BRD4 regulates genes involved in cell cycle progression from G0, G1 through S, thus impacting on cell growth. Recently, it has been shown that BRD4 is required for induction of inflammatory genes in macrophages, suggesting its role in innate immunity. We asked whether BRD4 plays a role in transcription of interferon (IFN) stimulated genes (ISGs). Type I IFN activates a large number of genes through the JAK/STAT pathway and establishes natural resistance against viruses and other pathogens. We found that IFN stimulation triggers recruitment of BRD4 to the transcription start site (TSS) of a number of ISGs. Recruitment of BRD4 to ISGs coincided with increased histone acetylation at the TSS and induction of ISG mRNAs. Further, BRD4 recruitment coincided with the binding of the elongation factor, P-TEFb, which is known to interact with BRD4. We also show that the pausing complex, NELF and DSIF are recruited to the ISGs after IFN stimulation. IFN-induced NELF/DSIF recruitment was unexpected, since the pausing complex was reported to be present prior to stimulation and dissociate after activation as studed for some inducible genes. Furthermore, another elongation factor, SPT6 was recruited to ISGs after IFN stimulation, a factor known to function as a histone H3 chaperon. These results gave a picture where a number of elongation factors are induced to assemble on the ISGs. To delineate a hierarchical order of the assembly of these factors, we tested the effect of small molecule inhibitor that inhibits binding of acetylated histones to bromodomains. Results showed that this inhibitor not only inhibits BRD4 recruitment, but recruitment of P-TEFb, NELF/DSIF and SPT6. In addition, the inhibitor markedly reduced ISG transcription. Similarly shRNA-based BRD4 knockdown led to reduced recruitment all of above factors. These data support a view that BRD4 recruitment is the primary event that initiates a cascade of factor binding that shapes overall ISG transcription. Additional knockdown studies showed that NELF and SPT6 have opposing activities in elongation, the former repressing ISG transcription, while the latter promoting transcription. Together, our results indicate that BRD4 orchestrates ISG transcription by coordinating positive and negative elongation. We also studied H3.3 incorporation into IFN stimulated genes using NIH3T3 cells expressing H3.3-fused to the yellow fluorescent protein (YFP). It should be noted here that a reliable anti-H3.3 antibody is not available, in that H3.3 is structurally too similar to H3.1/2 to raise specific antibody. This makes it very difficult to study the activity of endogenous H3.3. Following IFN stimulation, H3.3-YFP was rapidly incorporated into all four IFN activated genes tested, with the highest enrichment seen in the distal end of the coding region. Surprisingly, H3.3 enrichment in the coding region continued for an extended period of time, long after transcription ceased. The promoter region, although constitutively enriched with H3.3-YFP, did not show an increase in its deposition in response to IFN stimulation. Further, while H3.3-YFP deposition stably remained in non-dividing cells for days after IFN stimulation, it was rapidly diminished in dividing cells. Lastly, we examined the role of H3.3 in IFN stimulated transcription by an shRNA approach and found that IFN stimulated transcription was significantly impaired in H3.3-knockdown cells. Results indicate that H3.3 plays a role in IFN mediated-transcription and its deposition leaves a prolonged post-transcriptional mark on these genes. Our four year-long effort has produced new mouse strains in which two of the H3,3 loci are replaced by HA-tagged H3.3. These mouse strains enable us to study the behavior of H3.3 in the whole animal model, which was not possible before. qRT-PCR, Western blot and FACs analyses confirmed the expression of H3.3-HA in various cells and tissues including macrophages and lymphocytes. We also confirmed that transcription-coupled deposition can be detected in macrophages and lymphocytes by ChIP analysis using a commercially available anti-HA antibody. These preliminary results ensure that our newly constructed mice offer a new model to study transcription-coupled histone exchange and epigenetic regulation.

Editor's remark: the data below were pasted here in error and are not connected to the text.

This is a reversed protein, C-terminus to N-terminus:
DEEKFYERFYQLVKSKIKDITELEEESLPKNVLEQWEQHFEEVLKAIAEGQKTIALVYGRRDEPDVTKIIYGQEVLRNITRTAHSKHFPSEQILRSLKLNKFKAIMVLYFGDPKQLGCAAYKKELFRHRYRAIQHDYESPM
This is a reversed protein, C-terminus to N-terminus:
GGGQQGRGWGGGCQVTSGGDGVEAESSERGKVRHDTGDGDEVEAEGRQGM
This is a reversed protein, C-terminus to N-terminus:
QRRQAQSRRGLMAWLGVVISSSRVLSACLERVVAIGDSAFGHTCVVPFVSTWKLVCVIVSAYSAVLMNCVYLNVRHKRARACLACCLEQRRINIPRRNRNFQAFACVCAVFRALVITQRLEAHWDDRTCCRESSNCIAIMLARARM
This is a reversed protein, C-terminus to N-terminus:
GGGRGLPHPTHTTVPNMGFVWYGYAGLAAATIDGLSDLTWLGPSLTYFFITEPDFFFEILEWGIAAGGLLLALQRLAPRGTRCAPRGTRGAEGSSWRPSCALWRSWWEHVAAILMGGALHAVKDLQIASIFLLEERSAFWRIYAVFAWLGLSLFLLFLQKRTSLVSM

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Miyagawa, Fumi; Tagaya, Yutaka; Ozato, Keiko et al. (2016) Essential Requirement for IFN Regulatory Factor 7 in Autoantibody Production but Not Development of Nephritis in Murine Lupus. J Immunol 197:2167-76
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Gupta, Monica; Shin, Dong-Mi; Ramakrishna, Lakshmi et al. (2015) IRF8 directs stress-induced autophagy in macrophages and promotes clearance of Listeria monocytogenes. Nat Commun 6:6379
Ayithan, Natarajan; Bradfute, Steven B; Anthony, Scott M et al. (2015) Virus-like particles activate type I interferon pathways to facilitate post-exposure protection against Ebola virus infection. PLoS One 10:e0118345
Kanno, Tomohiko; Kanno, Yuka; LeRoy, Gary et al. (2014) BRD4 assists elongation of both coding and enhancer RNAs by interacting with acetylated histones. Nat Struct Mol Biol 21:1047-57
Sarai, Naoyuki; Nimura, Keisuke; Tamura, Tomohiko et al. (2013) WHSC1 links transcription elongation to HIRA-mediated histone H3.3 deposition. EMBO J 32:2392-406
Patel, Mira C; Debrosse, Maxime; Smith, Matthew et al. (2013) BRD4 coordinates recruitment of pause release factor P-TEFb and the pausing complex NELF/DSIF to regulate transcription elongation of interferon-stimulated genes. Mol Cell Biol 33:2497-507
Devaiah, Ballachanda N; Lewis, Brian A; Cherman, Natasha et al. (2012) BRD4 is an atypical kinase that phosphorylates serine2 of the RNA polymerase II carboxy-terminal domain. Proc Natl Acad Sci U S A 109:6927-32

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